Aug 13, 2018
Imagine waking up each morning and wondering, “Will I be able to breathe today?”
No one should have to stress out about such a fundamental function of being alive, but it’s a question that’s asked all too often by the more than 26.5 million people in the United States who have been diagnosed with asthma – a number that represents more than 8 percent of the population.
What is asthma? It’s a chronic lung disease that makes it difficult to move air in and out of your lungs, and there is no cure. It can start at any age, and varies from mild irritation of the airways to severe and life-threatening inflammation that significantly reduces how much air can be breathed in and out. In extreme cases, according to the American Lung Association, it can completely shut the lungs down.
People diagnosed with asthma find that their condition is highly susceptible to “triggers” that cause extra mucus and swelling in the lung tissue. For instance, National Environmental Public Health Tracking says that “air pollution, such as ozone and particle pollution, can make asthma symptoms worse and trigger attacks. Adults and children with asthma are more likely to have symptoms when ozone and particle pollution are in the air. Ozone is often found in smog and particle pollution is often found in haze, smoke, and dust.”
Asthma is a serious health risk -- in fact, the Centers for Disease Control and Prevention found that annually, the number of visits nationwide to an emergency department with asthma as the primary diagnosis is 1.7 million, and the number of deaths from asthma-related causes is more than 3,600 a year. Children are particularly susceptible to the acute and long-term health effects of air pollution – including decreased lung function, increase respiratory infections and missed days of school, and in Denver alone, families currently spend an average of $3,100 a year on asthma-related medical costs, which results in more than $30 million spent annually.
So now imagine that there was a way to monitor and evaluate air quality in schools so that teachers, administrators, and even the students themselves would be able to assess the risks at any given time and take appropriate measures to lessen exposure, as well as help inform policy decisions on a community-wide basis using environmental, health, and economic data.
Thanks to the efforts of the Denver Department of Public Health and Environment (DDPHE), there is: a real-time, hyper-local air-quality data-monitoring system that uses cutting-edge air pollution sensor technology. This groundbreaking technology was developed in conjunction with sensor developer Lunar Outpost and air-quality sensor management platform developer TD Environmental Services; when their respective inventive creations are combined, they are responsible for data collection, interpretation and dissemination of the results to the community, which can then act on the results in ways that ultimately can benefit not just Denver, but anywhere the technology is used.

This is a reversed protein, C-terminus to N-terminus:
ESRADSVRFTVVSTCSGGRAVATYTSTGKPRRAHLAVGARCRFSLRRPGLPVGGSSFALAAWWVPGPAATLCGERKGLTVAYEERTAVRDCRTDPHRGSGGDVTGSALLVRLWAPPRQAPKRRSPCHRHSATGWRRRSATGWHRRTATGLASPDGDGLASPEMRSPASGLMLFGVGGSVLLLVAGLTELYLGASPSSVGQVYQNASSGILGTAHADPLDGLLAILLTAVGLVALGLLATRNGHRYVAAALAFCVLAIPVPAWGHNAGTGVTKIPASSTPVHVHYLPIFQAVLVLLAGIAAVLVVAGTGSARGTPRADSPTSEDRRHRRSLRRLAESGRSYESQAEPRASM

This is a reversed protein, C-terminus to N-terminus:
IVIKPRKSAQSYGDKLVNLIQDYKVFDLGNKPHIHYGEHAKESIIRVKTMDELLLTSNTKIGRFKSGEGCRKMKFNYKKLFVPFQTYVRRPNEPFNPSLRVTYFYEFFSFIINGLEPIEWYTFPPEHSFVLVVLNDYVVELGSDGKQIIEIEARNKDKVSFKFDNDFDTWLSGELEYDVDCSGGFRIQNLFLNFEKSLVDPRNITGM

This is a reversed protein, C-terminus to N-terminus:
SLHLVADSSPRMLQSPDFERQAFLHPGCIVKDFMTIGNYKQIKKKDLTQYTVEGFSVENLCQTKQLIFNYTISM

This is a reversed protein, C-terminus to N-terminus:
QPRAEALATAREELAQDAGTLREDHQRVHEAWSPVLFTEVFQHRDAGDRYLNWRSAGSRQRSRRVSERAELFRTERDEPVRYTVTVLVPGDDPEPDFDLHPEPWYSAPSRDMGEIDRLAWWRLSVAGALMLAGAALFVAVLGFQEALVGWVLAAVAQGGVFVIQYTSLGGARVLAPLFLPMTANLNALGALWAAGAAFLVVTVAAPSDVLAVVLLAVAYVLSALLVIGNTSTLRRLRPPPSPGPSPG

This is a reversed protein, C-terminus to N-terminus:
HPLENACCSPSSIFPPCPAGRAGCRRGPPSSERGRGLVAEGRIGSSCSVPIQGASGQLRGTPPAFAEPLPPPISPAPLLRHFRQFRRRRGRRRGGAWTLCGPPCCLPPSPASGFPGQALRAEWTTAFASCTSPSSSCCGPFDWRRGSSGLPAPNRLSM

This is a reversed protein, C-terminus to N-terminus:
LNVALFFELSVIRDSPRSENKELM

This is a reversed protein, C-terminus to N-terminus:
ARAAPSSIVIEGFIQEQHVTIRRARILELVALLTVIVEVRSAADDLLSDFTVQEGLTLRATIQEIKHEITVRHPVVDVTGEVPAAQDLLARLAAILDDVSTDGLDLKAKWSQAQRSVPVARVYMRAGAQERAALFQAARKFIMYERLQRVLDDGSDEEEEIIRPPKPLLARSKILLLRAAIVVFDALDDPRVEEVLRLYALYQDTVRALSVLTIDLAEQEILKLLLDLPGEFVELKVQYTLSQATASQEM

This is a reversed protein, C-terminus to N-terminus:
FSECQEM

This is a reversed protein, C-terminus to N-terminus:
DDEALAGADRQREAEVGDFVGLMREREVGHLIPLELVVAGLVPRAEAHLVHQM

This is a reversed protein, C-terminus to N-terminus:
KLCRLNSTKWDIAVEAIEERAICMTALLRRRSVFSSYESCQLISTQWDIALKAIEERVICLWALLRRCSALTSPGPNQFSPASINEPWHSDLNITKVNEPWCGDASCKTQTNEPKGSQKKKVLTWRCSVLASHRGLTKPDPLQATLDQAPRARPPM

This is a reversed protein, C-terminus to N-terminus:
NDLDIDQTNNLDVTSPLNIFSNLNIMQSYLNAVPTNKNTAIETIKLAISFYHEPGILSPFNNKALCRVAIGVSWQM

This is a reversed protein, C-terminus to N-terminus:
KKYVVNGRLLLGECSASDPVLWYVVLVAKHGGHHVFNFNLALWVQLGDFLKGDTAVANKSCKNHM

After being selected to compete as one of only 35 cities in the 2018 Mayors Challenge by the Bloomberg Philanthropies’ American Cities Initiative – a nationwide competition that encourages city leaders to uncover bold, inventive ideas that confront the toughest problems cities face -- DDPHE has used its $100,000 grant award to test the monitoring program in three Denver Public Schools locations – Fairview Elementary, Swansea Elementary, and Garden Place Academy – with the eventual goal of 10 schools being outfitted with the system.
“While multiple factors influence a child’s exposure to air pollution, schools are an ideal intervention point for education and empowerment,” says Michael Ogletree, DDPHE’s Air Quality Manager for the City and County of Denver, and a leading innovator on the project. “Our vision is to use the rich social networks of schools to deliver air-quality and respiratory-health education, behavioral interventions, school-based challenges and other programming to empower people and communities, thereby decreasing the health and financial burden of air pollution for the most vulnerable Denver residents.”
On August 20, Denver will submit a new application to Bloomberg Philanthropies to be considered for additional funding – four of the 35 Mayors Challenge cities will be awarded $1 million, and one city will receive $5 million toward generating further innovation and community-building technologies. This is a great opportunity for the City of Denver to significantly and measurably improve the lives of its residents and the residents of cities and towns across the nation, as the methods being tested right now by DDPHE will be replicable anywhere.
Throughout this week in this space, DDPHE will share not only its findings on air quality using real-time data from the established air-quality monitors’ Dashboards in the schools, but also the compelling stories from frontline school nurses and teachers, as well as from students and their families who are living with an asthma diagnosis.
For more information on the Mayors Challenge or the American Cities Initiative, visit mayorschallenge.bloomberg.org and follow Bloomberg Philanthropies on Twitter (@BloombergDotOrg) and Instagram, as well as @DDPHE on Twitter and @DenverEnvironmentalQuality on Facebook.